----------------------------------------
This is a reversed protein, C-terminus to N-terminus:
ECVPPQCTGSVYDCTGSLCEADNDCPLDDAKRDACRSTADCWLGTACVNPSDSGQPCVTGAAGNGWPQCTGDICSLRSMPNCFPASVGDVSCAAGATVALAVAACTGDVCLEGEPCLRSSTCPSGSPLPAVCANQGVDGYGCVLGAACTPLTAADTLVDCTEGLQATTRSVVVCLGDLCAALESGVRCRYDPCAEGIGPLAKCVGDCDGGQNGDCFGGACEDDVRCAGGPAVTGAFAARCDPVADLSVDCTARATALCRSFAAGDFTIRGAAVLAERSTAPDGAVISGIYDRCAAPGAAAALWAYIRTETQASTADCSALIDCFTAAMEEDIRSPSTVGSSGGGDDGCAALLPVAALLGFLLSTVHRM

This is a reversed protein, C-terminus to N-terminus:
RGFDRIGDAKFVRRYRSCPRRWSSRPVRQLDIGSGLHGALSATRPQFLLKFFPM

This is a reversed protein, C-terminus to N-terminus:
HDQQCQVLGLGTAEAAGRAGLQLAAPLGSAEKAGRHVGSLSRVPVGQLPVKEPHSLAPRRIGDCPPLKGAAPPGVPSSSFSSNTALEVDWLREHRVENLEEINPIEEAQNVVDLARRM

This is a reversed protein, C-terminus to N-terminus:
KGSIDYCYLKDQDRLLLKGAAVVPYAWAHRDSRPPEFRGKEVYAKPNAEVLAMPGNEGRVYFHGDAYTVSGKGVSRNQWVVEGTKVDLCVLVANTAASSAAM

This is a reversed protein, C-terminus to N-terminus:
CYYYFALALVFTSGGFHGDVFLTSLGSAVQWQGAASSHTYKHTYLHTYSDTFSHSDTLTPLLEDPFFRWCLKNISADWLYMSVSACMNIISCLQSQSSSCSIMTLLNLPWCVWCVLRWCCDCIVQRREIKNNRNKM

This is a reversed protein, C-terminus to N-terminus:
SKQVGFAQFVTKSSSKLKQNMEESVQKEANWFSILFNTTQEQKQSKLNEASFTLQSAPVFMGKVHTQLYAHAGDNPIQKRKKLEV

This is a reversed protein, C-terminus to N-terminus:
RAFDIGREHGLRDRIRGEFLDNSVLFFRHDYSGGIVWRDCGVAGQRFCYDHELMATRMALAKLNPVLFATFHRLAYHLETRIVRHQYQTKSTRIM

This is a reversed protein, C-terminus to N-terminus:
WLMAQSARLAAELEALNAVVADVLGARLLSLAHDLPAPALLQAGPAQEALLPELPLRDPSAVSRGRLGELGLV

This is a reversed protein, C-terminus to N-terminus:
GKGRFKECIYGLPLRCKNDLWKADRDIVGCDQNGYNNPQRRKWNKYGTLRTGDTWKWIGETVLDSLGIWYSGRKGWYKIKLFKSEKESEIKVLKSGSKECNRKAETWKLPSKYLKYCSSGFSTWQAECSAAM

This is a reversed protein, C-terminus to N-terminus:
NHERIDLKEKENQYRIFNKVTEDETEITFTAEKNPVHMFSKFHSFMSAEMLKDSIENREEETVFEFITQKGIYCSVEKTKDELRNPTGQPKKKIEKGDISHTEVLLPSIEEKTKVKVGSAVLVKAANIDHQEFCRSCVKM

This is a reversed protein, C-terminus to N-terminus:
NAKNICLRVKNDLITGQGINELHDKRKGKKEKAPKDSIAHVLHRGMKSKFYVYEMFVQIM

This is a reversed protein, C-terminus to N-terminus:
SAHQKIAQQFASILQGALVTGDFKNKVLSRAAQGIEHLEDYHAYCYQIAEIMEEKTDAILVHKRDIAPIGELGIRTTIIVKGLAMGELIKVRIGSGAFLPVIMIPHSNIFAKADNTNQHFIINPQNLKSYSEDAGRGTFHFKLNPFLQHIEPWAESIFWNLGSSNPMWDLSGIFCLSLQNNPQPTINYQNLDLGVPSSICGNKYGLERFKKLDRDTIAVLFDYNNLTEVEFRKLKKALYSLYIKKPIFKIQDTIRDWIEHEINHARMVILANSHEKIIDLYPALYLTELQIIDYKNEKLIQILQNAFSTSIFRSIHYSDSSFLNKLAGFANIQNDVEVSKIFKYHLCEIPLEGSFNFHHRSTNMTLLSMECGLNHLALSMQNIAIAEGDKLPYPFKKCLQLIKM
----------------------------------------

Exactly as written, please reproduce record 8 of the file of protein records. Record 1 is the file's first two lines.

This is a reversed protein, C-terminus to N-terminus:
WLMAQSARLAAELEALNAVVADVLGARLLSLAHDLPAPALLQAGPAQEALLPELPLRDPSAVSRGRLGELGLV